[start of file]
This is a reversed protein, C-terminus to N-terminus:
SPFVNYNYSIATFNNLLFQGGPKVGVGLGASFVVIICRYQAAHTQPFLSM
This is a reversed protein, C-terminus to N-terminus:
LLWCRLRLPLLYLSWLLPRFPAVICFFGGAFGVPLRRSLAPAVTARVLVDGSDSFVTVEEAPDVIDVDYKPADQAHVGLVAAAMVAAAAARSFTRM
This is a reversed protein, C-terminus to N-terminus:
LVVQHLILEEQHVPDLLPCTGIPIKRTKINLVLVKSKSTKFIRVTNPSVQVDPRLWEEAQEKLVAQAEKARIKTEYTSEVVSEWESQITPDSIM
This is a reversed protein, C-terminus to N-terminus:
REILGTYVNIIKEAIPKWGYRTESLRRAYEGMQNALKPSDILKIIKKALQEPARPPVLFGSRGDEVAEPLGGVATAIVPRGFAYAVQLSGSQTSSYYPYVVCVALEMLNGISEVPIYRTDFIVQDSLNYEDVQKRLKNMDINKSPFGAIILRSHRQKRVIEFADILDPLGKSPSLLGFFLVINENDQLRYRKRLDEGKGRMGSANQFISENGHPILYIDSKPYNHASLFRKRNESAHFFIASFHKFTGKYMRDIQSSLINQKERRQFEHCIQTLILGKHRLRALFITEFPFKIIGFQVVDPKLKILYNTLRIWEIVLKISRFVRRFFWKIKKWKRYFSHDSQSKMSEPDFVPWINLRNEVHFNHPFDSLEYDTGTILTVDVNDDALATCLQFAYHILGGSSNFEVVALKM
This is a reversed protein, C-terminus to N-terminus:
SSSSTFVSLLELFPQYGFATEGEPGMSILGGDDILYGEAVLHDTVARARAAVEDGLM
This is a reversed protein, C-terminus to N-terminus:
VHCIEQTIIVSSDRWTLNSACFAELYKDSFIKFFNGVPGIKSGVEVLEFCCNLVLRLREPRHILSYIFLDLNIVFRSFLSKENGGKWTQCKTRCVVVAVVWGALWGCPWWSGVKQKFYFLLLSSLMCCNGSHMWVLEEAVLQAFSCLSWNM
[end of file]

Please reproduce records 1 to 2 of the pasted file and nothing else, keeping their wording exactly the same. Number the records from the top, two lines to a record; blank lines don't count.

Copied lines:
This is a reversed protein, C-terminus to N-terminus:
SPFVNYNYSIATFNNLLFQGGPKVGVGLGASFVVIICRYQAAHTQPFLSM
This is a reversed protein, C-terminus to N-terminus:
LLWCRLRLPLLYLSWLLPRFPAVICFFGGAFGVPLRRSLAPAVTARVLVDGSDSFVTVEEAPDVIDVDYKPADQAHVGLVAAAMVAAAAARSFTRM